We’re homeschoolers after all, ya know. And doing kind of comes with the territory.

Homeschooling Gratitude... For Parental Rights

Post-Thanksgiving Homeschooling Gratitude For… Parental Rights

by Rebecca Capuano

Thanksgiving got me thinking about all the reasons I am so grateful to be able to homeschool, and I listed a bunch of them in my recent post Thank You, Homeschooling. But now that Thanksgiving is over and we’re almost to Christmas, I’ve discovered that I’m still not done with the thankfulness. Nope — there is another reason that I am thankful for homeschooling that I neglected to address, and it’s a big one. In fact, it’s difficult for me to go a week without reminding me just how important this aspect of home education really is…

Christmas traditions: Our favorite - The GPPDAdvent calendar

Our Favorite Homeschooling Christmas Tradition

by Rebecca Capuano

It’s like fall comes and then… Boom! You’re getting ready for Christmas. Now, I’m certain that many of you homeschoolers out there already have your December homeschool-worthy Christmas plans in the works before Thanksgiving rolls around, and, well…yay for you. Me? The thought of Christmas plans doesn’t usually seriously cross my mind until the turkey […]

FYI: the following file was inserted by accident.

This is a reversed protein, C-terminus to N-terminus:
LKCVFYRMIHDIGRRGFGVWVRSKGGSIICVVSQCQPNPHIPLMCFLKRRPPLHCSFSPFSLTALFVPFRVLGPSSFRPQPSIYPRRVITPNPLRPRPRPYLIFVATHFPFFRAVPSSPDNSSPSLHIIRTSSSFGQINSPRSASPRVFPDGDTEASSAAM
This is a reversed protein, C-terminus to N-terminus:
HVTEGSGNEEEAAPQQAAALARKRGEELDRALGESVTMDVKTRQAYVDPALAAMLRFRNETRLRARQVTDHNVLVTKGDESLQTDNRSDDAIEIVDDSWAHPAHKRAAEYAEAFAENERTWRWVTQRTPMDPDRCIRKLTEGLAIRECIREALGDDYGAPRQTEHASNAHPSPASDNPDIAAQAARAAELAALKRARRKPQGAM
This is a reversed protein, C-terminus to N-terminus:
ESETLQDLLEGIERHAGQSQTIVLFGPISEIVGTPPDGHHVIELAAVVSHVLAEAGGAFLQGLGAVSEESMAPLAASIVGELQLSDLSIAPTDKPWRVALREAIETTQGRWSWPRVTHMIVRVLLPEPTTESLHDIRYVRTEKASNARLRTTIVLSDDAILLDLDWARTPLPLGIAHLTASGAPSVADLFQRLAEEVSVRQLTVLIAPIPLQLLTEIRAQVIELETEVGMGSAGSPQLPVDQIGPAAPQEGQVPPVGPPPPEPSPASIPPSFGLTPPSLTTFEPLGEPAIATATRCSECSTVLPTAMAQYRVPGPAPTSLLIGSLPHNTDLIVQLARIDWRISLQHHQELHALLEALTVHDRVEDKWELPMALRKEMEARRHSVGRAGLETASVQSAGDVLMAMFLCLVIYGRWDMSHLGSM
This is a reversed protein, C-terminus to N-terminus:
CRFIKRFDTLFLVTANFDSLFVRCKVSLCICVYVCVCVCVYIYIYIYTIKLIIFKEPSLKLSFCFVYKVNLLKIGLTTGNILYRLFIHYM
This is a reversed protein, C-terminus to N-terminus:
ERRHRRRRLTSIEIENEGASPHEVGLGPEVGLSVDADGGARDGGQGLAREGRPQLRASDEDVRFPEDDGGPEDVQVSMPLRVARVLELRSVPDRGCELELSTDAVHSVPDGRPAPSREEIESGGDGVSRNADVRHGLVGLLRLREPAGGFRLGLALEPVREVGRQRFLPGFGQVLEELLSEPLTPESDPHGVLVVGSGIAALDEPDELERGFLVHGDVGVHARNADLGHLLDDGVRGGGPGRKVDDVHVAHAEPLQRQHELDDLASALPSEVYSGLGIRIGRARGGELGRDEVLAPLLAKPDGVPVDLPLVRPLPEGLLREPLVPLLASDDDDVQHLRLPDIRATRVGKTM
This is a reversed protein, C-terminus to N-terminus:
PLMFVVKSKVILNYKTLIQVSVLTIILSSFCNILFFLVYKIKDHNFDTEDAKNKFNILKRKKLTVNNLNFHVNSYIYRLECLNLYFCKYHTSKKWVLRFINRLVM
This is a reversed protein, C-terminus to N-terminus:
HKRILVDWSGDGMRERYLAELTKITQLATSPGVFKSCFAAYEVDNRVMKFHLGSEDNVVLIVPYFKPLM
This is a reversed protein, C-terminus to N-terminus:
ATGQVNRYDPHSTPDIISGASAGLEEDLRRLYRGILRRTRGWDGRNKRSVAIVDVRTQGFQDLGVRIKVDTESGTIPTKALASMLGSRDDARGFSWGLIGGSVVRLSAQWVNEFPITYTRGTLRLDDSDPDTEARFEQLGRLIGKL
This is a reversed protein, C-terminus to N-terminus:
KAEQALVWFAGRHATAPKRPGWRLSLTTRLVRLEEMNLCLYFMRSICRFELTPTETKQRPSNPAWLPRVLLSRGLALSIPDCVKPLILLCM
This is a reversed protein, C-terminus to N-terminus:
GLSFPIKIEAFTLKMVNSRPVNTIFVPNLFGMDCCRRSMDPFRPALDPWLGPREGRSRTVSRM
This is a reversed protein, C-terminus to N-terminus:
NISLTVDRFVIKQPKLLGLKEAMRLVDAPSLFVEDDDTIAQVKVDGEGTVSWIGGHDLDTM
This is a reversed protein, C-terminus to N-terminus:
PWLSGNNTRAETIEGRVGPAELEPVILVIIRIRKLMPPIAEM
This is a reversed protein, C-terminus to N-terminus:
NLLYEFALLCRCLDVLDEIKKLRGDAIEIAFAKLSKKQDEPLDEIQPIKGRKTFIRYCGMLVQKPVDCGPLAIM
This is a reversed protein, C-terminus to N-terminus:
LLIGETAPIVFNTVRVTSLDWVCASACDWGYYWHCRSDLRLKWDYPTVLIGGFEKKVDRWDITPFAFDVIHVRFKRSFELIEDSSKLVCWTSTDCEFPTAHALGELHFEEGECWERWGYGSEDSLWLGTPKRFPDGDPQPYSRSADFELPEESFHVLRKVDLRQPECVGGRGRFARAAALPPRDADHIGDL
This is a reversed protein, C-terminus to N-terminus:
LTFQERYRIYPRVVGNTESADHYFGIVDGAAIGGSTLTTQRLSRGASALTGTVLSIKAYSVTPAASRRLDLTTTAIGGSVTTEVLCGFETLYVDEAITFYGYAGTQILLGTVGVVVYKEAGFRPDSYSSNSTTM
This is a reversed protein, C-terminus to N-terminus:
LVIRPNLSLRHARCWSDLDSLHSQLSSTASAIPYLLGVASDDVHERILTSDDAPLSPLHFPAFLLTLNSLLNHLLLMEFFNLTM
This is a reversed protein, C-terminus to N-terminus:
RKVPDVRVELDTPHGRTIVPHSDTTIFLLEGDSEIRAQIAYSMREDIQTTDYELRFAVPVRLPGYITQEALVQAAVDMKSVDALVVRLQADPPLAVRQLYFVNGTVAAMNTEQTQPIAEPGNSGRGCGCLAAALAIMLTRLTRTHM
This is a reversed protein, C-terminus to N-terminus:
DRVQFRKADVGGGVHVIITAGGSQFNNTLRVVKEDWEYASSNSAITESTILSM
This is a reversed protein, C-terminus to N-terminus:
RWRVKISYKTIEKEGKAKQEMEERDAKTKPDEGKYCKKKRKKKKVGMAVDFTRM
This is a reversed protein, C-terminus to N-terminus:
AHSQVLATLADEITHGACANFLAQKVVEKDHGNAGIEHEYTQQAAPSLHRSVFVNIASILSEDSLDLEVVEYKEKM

Thank You, Homeschooling

Thank You, Homeschooling

by Rebecca Capuano

There’s kind of a holiday about gratitude coming up, in case you haven’t noticed. You know that time when you give thanks for all of your blessings? Well, this whole home education list falls pretty close to the top of my gratitude list. The longer I do it, the more I love it, and the more I realize its value. Let’s be honest — homeschooling is a luxury very few people in this world can afford. Whether it is an issue of needing two incomes to make ends meet, single parents being the sole breadwinners, political opposition, or something else…home education is a phenomenal blessing for which each of us who are able to participate in it should be tremendously grateful.